Netflix shares observability metrics they captured to identify common problems on local and CI tool experience. They also share how remote test execution got PR build times down from 50 to 5 min.
Find out how Netflix’s DevProd organization concentrates on the local development loop and ways to shrink the time spent purely waiting. Points of discussion will include:
- Common problems with long local development loops
- Improving self serviceability and the build performance and consistency experience
- CI observability and insights using tools like Gradle Build Scan ™
- Pipeline acceleration using remote test execution with Gradle Enterprise Test Distribution
- Flaky test detection and other avoidable failures using test and failure analytics
Aubrey Chipman loves to work on developer tooling/developer experience. She loves being part of a team where they can grow, support, and elevate each other to help others. She has a passion for development work and the associated coaching, influencing, and generally making ecosystems better
Roberto Perez Alcolea is an experienced software engineer focused on microservices, cloud, developer productivity and continuous delivery. He’s a self-motivated, success-driven, and detail-oriented professional interested in solving unique and challenging problems.
Gradle Enterprise build and test acceleration technologies address the pain of unnecessary developer idle time waiting for builds and tests to complete. Build Scan gives you granular analytic information for every build, so you can quickly fix problems and debug performance issues. Test and Failure Analytics leverages historical data to proactively find unreliable builds and flaky tests, report on the people and environments affected by the problem, and guide teams to the root cause efficiently.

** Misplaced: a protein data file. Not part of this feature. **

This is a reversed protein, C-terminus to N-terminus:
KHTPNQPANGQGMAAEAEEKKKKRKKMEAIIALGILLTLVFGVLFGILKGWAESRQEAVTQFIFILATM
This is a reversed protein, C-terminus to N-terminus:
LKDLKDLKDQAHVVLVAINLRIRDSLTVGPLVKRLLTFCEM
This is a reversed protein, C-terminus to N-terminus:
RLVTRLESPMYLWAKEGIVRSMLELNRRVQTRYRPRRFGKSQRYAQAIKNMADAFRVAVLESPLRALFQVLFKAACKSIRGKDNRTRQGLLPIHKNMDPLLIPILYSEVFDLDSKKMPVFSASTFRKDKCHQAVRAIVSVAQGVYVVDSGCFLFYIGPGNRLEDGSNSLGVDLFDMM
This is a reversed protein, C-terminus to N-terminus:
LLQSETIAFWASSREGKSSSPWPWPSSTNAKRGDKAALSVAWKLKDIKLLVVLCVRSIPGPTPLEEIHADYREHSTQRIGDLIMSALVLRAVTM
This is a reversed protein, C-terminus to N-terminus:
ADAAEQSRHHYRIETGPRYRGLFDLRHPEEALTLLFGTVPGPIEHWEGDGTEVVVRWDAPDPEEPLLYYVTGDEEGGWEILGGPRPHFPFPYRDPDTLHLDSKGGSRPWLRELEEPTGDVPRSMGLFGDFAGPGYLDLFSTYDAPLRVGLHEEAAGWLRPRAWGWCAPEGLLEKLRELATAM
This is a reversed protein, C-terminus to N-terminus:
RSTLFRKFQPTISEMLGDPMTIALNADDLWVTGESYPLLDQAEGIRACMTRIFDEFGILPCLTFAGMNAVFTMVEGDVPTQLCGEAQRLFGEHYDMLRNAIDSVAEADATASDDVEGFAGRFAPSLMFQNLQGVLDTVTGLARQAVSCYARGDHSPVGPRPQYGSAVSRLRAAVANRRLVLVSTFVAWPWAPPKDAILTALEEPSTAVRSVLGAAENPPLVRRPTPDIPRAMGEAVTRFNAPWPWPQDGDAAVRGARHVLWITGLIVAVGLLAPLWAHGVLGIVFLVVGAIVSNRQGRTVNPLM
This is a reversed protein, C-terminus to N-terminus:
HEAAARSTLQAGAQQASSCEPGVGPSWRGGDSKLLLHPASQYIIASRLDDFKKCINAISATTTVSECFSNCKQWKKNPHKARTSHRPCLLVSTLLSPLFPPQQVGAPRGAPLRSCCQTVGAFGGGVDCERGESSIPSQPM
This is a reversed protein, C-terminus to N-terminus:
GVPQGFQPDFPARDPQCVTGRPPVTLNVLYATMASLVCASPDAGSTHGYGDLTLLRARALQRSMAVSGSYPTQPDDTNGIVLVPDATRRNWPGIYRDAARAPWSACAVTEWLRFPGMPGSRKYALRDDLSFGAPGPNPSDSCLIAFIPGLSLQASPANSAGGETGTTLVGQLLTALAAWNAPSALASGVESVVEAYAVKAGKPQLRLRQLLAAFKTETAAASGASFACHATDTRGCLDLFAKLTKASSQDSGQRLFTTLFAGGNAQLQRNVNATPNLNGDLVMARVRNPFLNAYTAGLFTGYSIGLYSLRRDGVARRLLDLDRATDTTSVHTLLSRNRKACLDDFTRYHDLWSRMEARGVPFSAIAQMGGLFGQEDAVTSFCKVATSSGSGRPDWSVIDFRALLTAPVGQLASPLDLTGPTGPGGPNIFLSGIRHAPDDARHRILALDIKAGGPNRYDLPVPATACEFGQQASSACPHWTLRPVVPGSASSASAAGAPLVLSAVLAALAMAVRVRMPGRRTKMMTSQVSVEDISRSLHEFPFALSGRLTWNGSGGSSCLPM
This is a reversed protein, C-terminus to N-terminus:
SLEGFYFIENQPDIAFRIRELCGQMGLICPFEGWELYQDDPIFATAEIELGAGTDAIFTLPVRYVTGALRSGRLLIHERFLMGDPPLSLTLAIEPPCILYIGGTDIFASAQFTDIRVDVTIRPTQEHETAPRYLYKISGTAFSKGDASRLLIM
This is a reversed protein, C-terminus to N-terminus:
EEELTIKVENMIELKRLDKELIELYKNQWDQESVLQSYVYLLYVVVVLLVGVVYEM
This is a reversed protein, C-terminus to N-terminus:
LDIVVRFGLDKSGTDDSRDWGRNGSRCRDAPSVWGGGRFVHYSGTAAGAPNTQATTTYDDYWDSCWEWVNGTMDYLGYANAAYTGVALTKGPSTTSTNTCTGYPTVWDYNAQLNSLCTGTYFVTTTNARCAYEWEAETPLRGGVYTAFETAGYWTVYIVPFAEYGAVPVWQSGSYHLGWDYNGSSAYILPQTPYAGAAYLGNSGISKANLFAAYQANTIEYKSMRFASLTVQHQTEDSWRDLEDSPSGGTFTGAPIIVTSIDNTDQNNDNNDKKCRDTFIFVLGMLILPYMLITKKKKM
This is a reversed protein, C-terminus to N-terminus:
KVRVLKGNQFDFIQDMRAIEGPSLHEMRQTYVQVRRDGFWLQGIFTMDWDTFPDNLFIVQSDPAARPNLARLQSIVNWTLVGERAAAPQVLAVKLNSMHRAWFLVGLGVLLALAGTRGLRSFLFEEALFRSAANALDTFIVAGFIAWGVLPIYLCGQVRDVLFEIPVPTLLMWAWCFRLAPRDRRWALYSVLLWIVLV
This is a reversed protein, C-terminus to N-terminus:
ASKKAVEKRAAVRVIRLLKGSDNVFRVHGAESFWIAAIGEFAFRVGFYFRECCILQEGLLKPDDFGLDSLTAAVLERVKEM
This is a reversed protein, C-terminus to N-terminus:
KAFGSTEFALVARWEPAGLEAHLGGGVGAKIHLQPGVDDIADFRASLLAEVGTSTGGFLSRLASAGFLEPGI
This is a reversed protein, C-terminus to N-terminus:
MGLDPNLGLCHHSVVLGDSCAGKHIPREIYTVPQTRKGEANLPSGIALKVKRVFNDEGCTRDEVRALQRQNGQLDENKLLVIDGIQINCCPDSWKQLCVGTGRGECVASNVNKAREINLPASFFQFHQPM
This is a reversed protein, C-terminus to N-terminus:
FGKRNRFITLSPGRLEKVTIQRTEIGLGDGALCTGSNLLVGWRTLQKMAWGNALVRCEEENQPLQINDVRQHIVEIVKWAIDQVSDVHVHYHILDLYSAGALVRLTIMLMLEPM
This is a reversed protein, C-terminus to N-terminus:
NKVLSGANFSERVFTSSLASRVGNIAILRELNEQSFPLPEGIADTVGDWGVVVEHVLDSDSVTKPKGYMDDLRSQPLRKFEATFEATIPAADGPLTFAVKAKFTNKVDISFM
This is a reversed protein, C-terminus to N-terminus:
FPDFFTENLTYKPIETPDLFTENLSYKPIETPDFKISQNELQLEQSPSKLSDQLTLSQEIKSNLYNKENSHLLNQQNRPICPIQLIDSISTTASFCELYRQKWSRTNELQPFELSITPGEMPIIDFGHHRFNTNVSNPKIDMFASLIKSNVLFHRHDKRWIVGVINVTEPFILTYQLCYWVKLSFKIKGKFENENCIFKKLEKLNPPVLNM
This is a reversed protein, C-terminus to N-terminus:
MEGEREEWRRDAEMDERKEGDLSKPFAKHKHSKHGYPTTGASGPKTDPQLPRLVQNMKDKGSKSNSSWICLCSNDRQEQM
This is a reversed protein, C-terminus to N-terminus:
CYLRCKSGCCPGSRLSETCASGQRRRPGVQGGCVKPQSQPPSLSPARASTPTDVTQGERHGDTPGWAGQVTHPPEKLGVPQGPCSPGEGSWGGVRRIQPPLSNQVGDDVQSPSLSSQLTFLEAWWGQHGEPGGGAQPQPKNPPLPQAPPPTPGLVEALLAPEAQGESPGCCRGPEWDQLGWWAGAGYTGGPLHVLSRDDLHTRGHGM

Interested in CI Observability and Build Optimization? Try these next steps:
- See how Netflix took a 62-minute Java build down to less than 5 minutes using Remote Test Execution with Gradle Enterprise Test Distribution
- See this short video about how Test and Failure Analytics can make your test sets more reliable and consistent
- Sign up for our free training class, Gradle Enterprise for Developers to learn how to debug build issues locally and in CI faster and more efficiently
Aubrey: Hello. Hello. Hello. Although. Hi. And welcome, everybody. So. Oh,
yeah. By the podium. Yep. Hopefully you can see all the things. So we're going
to be talking to you today about a more integrated build in CI to accelerate
builds at Netflix. So first of all, Rooz was a wonderful introduction for us.
We're both from the productivity engineering team like you was just talking
about run the JVM Ecosystem Team together. And I'm Aubrey Chipman. This is my
colleague, Roberto Perez Alcolea. So we wanted to give an overview. First of
all, the introduction we're going to talk about where we're coming from, what
we're typically doing over at Netflix. Go to some common problems on local and
CI experiences. Talk about enabling and managing constant change because it
keeps on going. We want to talk about improving the build performance and
consistency experience and improving self-serviceability. After that, we'll talk